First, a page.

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Boston College vs. Harvard: Eagles Lose Fifth Straight to Crimson, 79-63

The Boston College Eagles simply cannot beat Harvard. A 79-63 loss marks the fifth straight loss at home against the cross-town rivals.

Michael Ivins-USA TODAY Sports

That was a beatdown. The Boston College Eagles lost 79-63 to the Harvard Crimson and it wasn't even that close. Harvard outplayed BC in every facet of the game and the result was the fifth straight loss -- all in Conte Forum.

BC Eagles' Leaders: Points: Anderson 23; Rebounds: Anderson 7; Assists: Rahon 8

I don't like to start by questioning a coach, especially one that I respect as much as Steve Donahue, but I'm confused. Who is Drew Jacobs? Why is he the FIRST guy off the bench for an ACC team? Why is he so small? Every time I asked somebody at the game about him they said, "Oh, he's like John Cahill." As if that were a fantastic answer and more than enough reason to play him. Didn't we establish that Cahill was a great character guy with a high basketball IQ, but a fairly large liability in many other areas? I understand wanting to show the team that if you work your ass off in practice and do everything coach tells you, you'll get a chance to prove it on the court. But there has to be a line. Shooting specialists are necessary. Defensive specialists are necessary. And I'm sure Jacobs can shoot the hell out of the ball and knows his defensive assignments, but realistically how effective can he be against bigger, stronger, more athletic competition?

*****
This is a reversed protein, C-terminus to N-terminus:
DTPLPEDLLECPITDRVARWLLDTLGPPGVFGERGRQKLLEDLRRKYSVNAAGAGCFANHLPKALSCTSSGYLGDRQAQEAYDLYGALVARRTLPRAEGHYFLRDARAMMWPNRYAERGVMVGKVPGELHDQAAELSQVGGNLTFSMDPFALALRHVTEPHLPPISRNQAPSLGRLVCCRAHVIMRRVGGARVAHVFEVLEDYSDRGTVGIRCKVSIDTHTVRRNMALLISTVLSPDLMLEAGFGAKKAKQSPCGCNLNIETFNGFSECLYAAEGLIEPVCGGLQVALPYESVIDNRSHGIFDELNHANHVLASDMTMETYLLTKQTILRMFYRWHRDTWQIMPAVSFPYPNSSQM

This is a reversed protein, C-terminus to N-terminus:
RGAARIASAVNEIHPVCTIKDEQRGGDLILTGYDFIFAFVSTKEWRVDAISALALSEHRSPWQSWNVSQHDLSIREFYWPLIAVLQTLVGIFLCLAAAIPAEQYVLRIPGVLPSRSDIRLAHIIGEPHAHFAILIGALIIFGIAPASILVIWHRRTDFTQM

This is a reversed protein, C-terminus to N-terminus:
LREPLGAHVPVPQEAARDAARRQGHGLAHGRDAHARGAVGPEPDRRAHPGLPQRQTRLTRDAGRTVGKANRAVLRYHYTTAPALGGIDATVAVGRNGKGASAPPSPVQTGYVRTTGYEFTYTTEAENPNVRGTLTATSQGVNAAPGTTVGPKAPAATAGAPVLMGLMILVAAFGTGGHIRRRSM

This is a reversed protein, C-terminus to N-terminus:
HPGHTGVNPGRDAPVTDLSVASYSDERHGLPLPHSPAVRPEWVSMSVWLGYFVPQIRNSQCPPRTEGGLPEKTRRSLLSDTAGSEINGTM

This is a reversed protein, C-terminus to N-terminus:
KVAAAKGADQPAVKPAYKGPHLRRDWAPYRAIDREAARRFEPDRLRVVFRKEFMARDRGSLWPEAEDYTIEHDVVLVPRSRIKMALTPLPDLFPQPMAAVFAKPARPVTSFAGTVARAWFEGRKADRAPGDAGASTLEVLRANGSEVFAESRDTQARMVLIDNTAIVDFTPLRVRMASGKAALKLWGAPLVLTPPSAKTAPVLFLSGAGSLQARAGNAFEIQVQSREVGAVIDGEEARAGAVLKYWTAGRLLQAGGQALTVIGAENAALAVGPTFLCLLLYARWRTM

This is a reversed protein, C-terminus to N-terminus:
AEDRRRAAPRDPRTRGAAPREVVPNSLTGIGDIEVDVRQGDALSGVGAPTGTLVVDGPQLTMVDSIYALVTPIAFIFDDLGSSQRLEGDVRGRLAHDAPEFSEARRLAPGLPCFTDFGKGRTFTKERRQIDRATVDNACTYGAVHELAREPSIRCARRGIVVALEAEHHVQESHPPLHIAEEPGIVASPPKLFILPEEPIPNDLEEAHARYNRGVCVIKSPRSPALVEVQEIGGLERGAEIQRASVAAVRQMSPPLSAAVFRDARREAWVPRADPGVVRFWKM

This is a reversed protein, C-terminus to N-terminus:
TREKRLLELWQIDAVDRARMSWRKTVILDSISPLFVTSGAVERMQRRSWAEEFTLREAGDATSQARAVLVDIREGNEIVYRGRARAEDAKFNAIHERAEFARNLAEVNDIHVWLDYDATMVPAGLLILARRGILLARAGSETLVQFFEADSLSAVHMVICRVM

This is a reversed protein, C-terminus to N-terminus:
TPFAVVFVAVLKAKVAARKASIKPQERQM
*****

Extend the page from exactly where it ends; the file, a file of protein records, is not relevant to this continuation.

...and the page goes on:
I really don't mean to single out Jacobs because he wasn't exposed all that much tonight and definitely not the main reason that the team lost. It's more a point about a larger issue regarding the composition of the team. At any given moment, there was just too many players on the court who couldn't do one thing or another. We can't rely on Ryan Anderson to do everything and when Olivier Hanlan doesn't have a good game, it's just not fun to watch.

Steve Donahue claimed that the utter lack of defense was not a result of poor effort. While I'd probably disagree with him based on what I saw, he made a solid point. Harvard's gameplan was clearly to attack in transition when they had the chance and to force BC to play 30+ seconds of defense on virtually every other possession. They executed this to perfection. BC was either running to stop the fastbreak points or playing incredibly long defensive possessions for the whole game. It took a ton of energy and caused them to be sluggish and lazy on the offensive end.

Even though the offense shot a high percentage from the floor, it wasn't nearly enough to keep up with the Harvard scoring. Shooting 3 of 13 from behind the arc and making seven fewer free throws than your opponent is not going to get it down when you aren't stopping anybody on the other end.

Ryan Anderson had a pretty big game in the box score, but as Donahue said in the post game, he just needs to impact the game in more ways than scoring. His defense was lackluster (like everybody) and he needs to be a stud if this team is going to win games.

Once BC dug themselves into a huge hole at the start of the second half, Joe Rahon seemed to take it upon himself to get to the basket. He had some strong drives to the rim and was finishing well through contact. Other than that, I don't have many positive things to say about this performance.

Steve Donahue noted that he still thinks Dennis Clifford is "a week or two" away from playing. That's not good.